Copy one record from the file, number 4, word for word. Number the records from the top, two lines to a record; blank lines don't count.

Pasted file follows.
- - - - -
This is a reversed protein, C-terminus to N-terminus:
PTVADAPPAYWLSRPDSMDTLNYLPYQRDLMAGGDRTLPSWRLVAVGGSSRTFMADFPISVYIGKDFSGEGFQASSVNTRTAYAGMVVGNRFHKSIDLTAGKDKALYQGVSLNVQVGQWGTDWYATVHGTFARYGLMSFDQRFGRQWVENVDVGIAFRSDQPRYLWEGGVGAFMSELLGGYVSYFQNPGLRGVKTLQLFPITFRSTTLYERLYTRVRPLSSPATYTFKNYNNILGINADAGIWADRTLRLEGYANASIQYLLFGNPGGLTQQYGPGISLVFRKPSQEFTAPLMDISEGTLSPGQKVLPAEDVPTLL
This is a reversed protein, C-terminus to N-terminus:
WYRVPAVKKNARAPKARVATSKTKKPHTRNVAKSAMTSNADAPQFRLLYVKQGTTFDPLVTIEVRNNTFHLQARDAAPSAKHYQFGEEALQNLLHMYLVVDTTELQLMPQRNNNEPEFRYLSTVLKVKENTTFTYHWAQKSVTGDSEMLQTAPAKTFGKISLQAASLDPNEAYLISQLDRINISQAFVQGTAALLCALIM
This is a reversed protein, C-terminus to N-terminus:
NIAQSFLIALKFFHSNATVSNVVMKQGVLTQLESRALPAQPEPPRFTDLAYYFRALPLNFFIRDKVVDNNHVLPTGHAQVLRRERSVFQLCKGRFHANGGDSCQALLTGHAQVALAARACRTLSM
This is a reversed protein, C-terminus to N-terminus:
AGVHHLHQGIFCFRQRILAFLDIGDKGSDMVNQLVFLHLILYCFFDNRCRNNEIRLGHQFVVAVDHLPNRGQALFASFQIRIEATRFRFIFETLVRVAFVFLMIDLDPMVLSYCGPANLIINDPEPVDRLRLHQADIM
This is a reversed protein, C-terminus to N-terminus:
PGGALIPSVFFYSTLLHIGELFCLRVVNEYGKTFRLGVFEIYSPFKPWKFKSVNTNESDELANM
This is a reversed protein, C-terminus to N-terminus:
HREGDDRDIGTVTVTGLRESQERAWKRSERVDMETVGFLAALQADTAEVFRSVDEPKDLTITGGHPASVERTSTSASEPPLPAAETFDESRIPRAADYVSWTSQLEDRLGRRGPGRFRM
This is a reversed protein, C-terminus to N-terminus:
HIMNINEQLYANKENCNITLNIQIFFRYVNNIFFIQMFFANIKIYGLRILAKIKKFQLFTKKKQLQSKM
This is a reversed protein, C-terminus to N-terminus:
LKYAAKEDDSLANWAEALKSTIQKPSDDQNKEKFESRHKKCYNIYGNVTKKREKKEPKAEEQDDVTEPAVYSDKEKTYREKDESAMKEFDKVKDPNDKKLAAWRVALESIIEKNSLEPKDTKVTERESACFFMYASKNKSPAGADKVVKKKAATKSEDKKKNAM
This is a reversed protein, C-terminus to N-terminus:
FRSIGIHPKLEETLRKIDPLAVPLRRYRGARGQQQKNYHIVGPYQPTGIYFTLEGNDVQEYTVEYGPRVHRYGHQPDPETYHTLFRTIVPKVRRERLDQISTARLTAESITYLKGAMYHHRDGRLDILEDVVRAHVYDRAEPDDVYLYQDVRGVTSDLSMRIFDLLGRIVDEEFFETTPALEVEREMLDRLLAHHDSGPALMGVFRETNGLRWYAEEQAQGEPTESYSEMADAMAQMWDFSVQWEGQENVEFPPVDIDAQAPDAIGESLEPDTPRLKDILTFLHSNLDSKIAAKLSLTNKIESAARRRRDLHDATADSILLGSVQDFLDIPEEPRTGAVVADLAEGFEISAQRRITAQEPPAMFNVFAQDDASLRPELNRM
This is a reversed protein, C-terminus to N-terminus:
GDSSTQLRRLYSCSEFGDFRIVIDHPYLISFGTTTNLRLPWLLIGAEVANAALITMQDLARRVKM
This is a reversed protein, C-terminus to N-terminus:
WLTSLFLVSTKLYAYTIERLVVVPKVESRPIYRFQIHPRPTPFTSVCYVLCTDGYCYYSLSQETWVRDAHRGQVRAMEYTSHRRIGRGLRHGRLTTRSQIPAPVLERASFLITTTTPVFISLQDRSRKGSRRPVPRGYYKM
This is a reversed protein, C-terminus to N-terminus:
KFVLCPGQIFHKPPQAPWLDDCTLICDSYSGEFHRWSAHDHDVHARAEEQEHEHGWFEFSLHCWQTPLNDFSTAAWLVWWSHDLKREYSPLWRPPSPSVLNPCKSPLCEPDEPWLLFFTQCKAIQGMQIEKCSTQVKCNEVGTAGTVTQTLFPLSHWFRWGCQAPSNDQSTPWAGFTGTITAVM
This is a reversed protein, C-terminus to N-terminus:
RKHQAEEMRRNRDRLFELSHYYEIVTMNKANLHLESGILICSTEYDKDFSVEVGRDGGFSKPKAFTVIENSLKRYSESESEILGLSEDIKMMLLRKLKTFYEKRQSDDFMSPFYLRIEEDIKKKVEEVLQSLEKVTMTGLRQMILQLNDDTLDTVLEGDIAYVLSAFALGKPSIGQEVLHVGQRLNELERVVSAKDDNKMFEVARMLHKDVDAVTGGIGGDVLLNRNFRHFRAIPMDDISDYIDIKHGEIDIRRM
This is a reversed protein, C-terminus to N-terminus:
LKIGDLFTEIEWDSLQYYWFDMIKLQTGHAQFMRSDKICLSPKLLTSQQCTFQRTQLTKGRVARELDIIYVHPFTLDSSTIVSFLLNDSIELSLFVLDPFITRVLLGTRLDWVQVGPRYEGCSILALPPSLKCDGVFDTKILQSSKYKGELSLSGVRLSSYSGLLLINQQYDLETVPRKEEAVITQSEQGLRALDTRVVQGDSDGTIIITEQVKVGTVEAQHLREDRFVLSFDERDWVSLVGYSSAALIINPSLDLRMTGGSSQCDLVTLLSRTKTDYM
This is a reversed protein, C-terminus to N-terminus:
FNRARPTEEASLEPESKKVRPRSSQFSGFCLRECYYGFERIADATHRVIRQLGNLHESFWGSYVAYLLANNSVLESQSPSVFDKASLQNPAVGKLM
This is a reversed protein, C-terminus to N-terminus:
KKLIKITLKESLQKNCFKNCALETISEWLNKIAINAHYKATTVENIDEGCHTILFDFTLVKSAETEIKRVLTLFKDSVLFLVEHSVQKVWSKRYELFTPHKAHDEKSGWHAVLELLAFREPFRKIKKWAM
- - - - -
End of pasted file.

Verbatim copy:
This is a reversed protein, C-terminus to N-terminus:
AGVHHLHQGIFCFRQRILAFLDIGDKGSDMVNQLVFLHLILYCFFDNRCRNNEIRLGHQFVVAVDHLPNRGQALFASFQIRIEATRFRFIFETLVRVAFVFLMIDLDPMVLSYCGPANLIINDPEPVDRLRLHQADIM